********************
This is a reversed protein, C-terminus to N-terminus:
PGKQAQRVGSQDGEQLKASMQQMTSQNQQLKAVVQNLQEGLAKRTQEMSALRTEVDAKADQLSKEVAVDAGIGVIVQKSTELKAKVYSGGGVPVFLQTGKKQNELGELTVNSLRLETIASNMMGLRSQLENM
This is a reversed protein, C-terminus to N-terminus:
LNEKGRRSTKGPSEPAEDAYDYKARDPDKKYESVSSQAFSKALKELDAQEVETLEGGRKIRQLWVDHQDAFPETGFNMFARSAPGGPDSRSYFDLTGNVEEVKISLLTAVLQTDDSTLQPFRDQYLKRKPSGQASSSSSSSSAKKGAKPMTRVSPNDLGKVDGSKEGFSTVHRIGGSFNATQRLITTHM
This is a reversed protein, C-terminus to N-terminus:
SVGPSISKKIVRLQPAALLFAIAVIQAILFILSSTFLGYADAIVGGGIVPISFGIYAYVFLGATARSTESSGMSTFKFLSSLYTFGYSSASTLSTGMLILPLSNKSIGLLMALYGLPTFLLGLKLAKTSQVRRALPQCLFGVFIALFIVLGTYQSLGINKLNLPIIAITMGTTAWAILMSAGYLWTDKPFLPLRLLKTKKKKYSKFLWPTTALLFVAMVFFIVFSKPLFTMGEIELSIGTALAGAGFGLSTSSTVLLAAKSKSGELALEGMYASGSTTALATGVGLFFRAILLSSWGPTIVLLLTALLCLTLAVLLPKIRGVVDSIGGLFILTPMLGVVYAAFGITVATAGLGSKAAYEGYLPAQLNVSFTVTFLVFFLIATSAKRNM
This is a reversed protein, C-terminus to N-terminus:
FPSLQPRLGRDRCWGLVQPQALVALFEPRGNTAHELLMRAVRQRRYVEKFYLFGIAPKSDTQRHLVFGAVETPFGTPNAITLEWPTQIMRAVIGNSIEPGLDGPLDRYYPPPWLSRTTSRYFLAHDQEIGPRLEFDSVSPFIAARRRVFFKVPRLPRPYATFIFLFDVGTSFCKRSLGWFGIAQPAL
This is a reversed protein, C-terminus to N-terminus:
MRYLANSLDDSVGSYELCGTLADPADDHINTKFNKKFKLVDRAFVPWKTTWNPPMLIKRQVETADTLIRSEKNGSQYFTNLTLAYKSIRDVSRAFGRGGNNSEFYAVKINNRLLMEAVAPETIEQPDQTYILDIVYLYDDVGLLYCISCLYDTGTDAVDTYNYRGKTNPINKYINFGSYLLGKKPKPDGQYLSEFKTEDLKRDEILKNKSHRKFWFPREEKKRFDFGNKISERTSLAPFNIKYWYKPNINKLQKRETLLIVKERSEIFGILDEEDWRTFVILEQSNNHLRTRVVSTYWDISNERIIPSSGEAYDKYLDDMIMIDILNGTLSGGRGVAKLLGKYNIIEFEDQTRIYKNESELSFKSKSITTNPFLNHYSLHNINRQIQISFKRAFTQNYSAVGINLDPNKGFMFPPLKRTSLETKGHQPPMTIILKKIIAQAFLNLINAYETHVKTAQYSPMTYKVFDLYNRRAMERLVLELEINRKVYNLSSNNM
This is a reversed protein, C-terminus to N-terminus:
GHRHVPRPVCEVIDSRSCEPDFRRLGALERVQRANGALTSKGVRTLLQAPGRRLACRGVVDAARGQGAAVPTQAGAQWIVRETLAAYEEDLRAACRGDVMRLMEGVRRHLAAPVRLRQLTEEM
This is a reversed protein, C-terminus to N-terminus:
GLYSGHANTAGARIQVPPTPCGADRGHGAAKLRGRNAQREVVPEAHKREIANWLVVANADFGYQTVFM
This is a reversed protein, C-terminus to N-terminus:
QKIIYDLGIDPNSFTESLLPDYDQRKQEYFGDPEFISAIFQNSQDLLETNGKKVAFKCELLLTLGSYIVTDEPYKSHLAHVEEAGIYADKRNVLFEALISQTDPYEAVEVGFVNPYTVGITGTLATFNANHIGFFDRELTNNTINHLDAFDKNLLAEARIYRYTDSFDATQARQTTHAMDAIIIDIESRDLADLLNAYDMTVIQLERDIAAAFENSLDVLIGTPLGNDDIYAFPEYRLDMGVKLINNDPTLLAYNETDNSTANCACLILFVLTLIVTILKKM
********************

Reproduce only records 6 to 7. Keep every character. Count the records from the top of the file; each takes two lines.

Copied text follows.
This is a reversed protein, C-terminus to N-terminus:
GHRHVPRPVCEVIDSRSCEPDFRRLGALERVQRANGALTSKGVRTLLQAPGRRLACRGVVDAARGQGAAVPTQAGAQWIVRETLAAYEEDLRAACRGDVMRLMEGVRRHLAAPVRLRQLTEEM
This is a reversed protein, C-terminus to N-terminus:
GLYSGHANTAGARIQVPPTPCGADRGHGAAKLRGRNAQREVVPEAHKREIANWLVVANADFGYQTVFM